Dementia is an overarching term that describes a decline in memory or other mental skills that hinder an individual's ability to perform daily activities as they normally would. It is important to note that some changes in memory or cognitive decline can be age-related rather than dementia-related. This is a gradual disease, meaning it’s symptoms start out slow and then gradually increase with time.
According to the Alzheimer’s Association, two of the following symptoms must be significantly impaired to be considered signs of dementia: memory, communication and language, ability to focus and pay attention, reasoning and judgement, and visual perception.
It is also important to note that if you think you or a loved one is experiencing any memory loss, it should not be ignored, and you should see a doctor to determine the cause. Early diagnosis of dementia can ease the long run; planning for the future and getting the right treatment for the most benefit.
5 Signs of Early Dementia
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Memory Loss That Disrupts Daily Life
Sometimes, the average person forgets an appointment, forgets where they put their car keys, or has difficulty planning their daughters surprise party - that’s all a normal part of life. An early sign of dementia is a more significant memory impairment:
- Misplacing purse, wallet, or keys, and not being able to retrace steps
- Trouble completing familiar tasks (cooking, bathing, dressing, and other daily tasks)
- Challenges with planning and solving things that are relatively normal and easy
- Confusion with time and place
Poor or Decreased Judgement
Someone developing dementia could find it difficult to understand visual images or spatial relations; this could mean reading, judging a distance (having trouble walking, going up the stairs, or driving) and determining the color of something. You might also find they have trouble making decisions for themselves. Often, this is displayed by a lack of care and grooming for themselves.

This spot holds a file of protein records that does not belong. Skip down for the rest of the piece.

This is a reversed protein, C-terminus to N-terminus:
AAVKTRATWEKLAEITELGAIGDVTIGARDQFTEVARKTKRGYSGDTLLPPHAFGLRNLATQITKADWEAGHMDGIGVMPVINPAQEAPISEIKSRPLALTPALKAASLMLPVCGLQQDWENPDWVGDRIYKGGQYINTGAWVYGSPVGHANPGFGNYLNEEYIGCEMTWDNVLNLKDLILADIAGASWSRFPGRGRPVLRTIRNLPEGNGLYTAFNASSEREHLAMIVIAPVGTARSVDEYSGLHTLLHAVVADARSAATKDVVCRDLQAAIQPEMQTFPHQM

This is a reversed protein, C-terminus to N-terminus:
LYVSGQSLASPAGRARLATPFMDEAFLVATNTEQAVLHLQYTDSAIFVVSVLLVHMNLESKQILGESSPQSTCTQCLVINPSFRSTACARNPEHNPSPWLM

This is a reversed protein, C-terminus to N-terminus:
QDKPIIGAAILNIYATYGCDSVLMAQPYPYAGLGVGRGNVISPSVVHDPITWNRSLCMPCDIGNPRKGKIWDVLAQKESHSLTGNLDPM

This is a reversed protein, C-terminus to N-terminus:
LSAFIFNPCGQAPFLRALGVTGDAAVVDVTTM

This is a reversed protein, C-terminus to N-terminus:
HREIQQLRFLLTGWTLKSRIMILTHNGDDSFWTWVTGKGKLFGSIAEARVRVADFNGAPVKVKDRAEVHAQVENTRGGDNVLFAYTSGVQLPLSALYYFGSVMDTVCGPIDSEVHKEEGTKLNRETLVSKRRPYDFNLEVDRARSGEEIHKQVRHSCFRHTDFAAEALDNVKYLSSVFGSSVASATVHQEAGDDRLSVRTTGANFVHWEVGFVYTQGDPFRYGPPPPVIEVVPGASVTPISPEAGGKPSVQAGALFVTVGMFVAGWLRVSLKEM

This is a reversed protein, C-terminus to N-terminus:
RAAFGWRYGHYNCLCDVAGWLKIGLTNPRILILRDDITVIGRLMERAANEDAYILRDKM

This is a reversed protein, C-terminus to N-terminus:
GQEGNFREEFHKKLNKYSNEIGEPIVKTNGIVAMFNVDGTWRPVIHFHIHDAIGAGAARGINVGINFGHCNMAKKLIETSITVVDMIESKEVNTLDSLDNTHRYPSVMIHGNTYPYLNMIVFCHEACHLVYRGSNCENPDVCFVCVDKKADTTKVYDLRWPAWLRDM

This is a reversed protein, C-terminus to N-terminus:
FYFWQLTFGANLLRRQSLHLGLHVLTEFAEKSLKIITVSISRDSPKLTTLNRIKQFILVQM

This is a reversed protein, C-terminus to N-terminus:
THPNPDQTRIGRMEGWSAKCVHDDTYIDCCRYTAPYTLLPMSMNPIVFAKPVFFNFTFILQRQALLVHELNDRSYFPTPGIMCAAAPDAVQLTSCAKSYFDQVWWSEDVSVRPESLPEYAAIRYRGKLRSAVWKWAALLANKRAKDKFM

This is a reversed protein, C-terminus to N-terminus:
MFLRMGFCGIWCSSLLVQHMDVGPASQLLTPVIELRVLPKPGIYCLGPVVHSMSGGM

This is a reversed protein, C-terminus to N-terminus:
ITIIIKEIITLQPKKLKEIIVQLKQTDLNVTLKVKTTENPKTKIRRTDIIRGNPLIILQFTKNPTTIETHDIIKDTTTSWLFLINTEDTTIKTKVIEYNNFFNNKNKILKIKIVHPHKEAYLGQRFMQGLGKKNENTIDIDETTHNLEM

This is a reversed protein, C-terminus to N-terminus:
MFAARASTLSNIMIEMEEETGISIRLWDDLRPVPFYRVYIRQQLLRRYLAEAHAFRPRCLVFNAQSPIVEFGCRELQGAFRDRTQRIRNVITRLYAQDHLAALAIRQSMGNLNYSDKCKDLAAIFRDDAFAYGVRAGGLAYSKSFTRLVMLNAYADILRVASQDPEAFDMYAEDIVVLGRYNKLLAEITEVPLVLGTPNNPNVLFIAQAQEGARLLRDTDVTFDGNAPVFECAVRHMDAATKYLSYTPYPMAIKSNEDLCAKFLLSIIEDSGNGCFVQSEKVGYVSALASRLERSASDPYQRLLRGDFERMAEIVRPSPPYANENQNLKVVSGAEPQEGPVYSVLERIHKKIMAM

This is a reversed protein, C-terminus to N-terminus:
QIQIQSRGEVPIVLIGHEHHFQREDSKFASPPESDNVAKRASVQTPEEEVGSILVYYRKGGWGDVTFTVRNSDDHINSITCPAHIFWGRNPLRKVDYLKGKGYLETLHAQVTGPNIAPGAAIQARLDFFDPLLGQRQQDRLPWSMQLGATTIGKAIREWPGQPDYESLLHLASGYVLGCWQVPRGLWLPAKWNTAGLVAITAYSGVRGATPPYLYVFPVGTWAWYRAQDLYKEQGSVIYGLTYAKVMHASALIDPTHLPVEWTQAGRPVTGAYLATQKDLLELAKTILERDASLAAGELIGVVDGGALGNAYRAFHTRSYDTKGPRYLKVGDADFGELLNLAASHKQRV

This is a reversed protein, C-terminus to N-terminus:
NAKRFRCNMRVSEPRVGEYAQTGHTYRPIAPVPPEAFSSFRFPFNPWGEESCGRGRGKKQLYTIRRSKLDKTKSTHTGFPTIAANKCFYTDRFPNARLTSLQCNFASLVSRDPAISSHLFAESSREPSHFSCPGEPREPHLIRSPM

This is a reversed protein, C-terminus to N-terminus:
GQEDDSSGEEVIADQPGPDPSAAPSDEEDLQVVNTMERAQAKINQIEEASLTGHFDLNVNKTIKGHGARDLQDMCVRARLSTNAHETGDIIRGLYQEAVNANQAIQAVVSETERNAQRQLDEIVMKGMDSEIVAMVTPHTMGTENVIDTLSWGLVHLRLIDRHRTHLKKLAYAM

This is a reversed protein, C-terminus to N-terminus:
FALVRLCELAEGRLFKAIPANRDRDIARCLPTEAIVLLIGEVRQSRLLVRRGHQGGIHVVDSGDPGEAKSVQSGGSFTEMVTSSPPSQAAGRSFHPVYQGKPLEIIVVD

Trouble Speaking Or Writing
Just as they might have difficulty reading, someone developing dementia could have newfound challenges with simple things like talking or writing.
- Trouble following a conversation
- Repeating themselves often
- Trouble with finding the right words
Significant Changes in Mood or Personality
This one is a bit tougher to spot, but as a loved one, we can usually tell when things are off or significantly different. Those developing dementia often become anxious, fearful, depressed, confused, suspicious, and very susceptible to feeling upset in otherwise normal situations.
Often, in developing dementia, individuals tend to remove themselves from their normal walks of life; work, social activities, or hobbies. This might be due to declines in memory because they can no longer keep up with the activity or themselves. Social avoidance is also common given that they no longer feel or act like themselves and often feel anxious, confused, and fearful. If you feel as if any of these signs and symptoms are affecting you or a loved one, it is important that you schedule an appointment to see a doctor as soon as possible.